Last night at SHYM we finished the piggy-banks. We only have an hour each session so the whole thing took a long time. Working on something for several weeks did mean at times they got a bit tired of it, but on the positive side they had a sense of accomplishment when the pigs were finally done. Confidence, especially with this kind of thing, is not high, so I’m really pleased we got some nice finished pieces from the project. It was not the most artsy of projects but did involve various creative elements. With this group I find my goal is to get them to participate in a creative process, and to enjoy at least the majority of it, so I think this was successful.
On our first evening of papier-mache, the girls had a light-hearted conversation about putting money in their children’s piggy-banks only to take it out again when they needed money for the bus or a coffee, and how guilty that made them feel. Most of the women at SHYM have babies under 1, and I was intrigued to hear that they all had piggy banks. I suppose I always thought piggy banks were for slightly older children. Last night I was thinking about this again. As we cut the money slots in the pigs one girl asked me to make sure it was a very small slot, so she could get money in but wouldn’t be able to shake it out! Then I began to understand. These are teenage single mothers, and spare cash has got to be an extremely rare thing. These moms put money in the piggy bank in the same way that others put money in bank accounts for their child’s future. I admire their determined effort, in perhaps a slightly difficult situation, to start putting money aside for the babies. And without wishing to sound patronizing, I was quite touched.
Ok, so I actually call this Pea Soup, but it is very simple and very easy and so I thought “Easy Peasy” was a clever name.
Easy Peasy Soup
1 onion, chopped
2 carrots, chopped
1 large potato, chopped
2 gloves garlic, chopped
Put vegetables in a pot with a knob of butter and a bit of olive oil. Cover and “sweat” on low heat for 1o minutes, shaking pan occasionally to avoid sticking. (“Sweating” is my favourite way of starting any soup.)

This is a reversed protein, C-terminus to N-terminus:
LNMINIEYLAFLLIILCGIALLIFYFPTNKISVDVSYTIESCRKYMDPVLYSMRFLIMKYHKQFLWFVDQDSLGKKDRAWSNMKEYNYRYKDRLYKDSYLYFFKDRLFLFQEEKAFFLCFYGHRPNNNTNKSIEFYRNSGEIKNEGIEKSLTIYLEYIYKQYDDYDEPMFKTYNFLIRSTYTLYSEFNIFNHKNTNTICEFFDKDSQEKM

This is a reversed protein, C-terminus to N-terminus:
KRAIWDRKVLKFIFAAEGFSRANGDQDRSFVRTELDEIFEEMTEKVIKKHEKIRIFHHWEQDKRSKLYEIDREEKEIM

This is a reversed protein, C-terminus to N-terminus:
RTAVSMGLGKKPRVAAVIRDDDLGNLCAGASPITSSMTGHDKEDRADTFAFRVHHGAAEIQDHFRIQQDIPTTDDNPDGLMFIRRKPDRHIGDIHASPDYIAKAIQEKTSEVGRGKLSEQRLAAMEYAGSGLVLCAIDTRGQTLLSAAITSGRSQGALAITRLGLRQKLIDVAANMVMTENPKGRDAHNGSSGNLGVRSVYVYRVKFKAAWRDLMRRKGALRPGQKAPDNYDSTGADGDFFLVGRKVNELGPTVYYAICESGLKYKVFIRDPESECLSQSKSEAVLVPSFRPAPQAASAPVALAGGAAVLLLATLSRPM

8 cups stock/water
1 bay leaf
454g split peas
Salt and pepper
Simmer for an hour or so until soup has reached its desired consistency. I think you can reduce the cooking time if you have soaked the split peas before for a few hours before hand but I can’t say I’ve tried it. Seems just as easy to get the soup going early.
Wasn’t that easy? And at the end of it you have a very healthy and filling soup, perfect with some good bread. (The soup does turn to “peas porridge” when it has cooled but is fine if you heat it up again with a little extra water.)
More stop-motion animation! I am doing other things, honest! But I got so obsessed that I snatched a few minutes to have another go. I love when something is so new that you are learning at every turn and at every step you start to figure things out, or at least realize the gaps in understanding.
In this one I started experimenting with the cut and paste possibilities, inserting photos in different spots. As my mouse scrolled over the clips I noticed the opening and closing of my hand was a little like the flapping of a wing, which seemed fitting, so I played with that idea. Please don’t judge – this is just for the record!
Autism Art Class this morning. It was a busy one! This time I stuck to offering only two activities to begin with to try to increase focus. It worked pretty well and they stayed pretty engaged for the first 45 minutes. And even after that they were content to work on their own things. They move fast, this lot, so it can be tricky to find a second to sneak in a photo! No time for good composition, I’m lucky if I can just document what was going on!
Most popular was the pendant painting – “N” is determined that these should be for sale next week and each pendant has been given a name and a price. I’m not sure about the money thing, but this idea does seem to have them interested and gives the project a bit of shape. We were brainstorming presentation/packaging ideas as that might be something we could explore next week. Fingers crossed I will get a nice shot of all the finished pendants.
They also worked on their canvasses. We started these canvasses because I wanted them to have a chance to work on a piece for a while, adding things here and there. Especially since at least for some of them, there is a tendency to create something in three seconds flat. They painted the ground a few weeks ago and today they added collage elements, or painted according to their choice.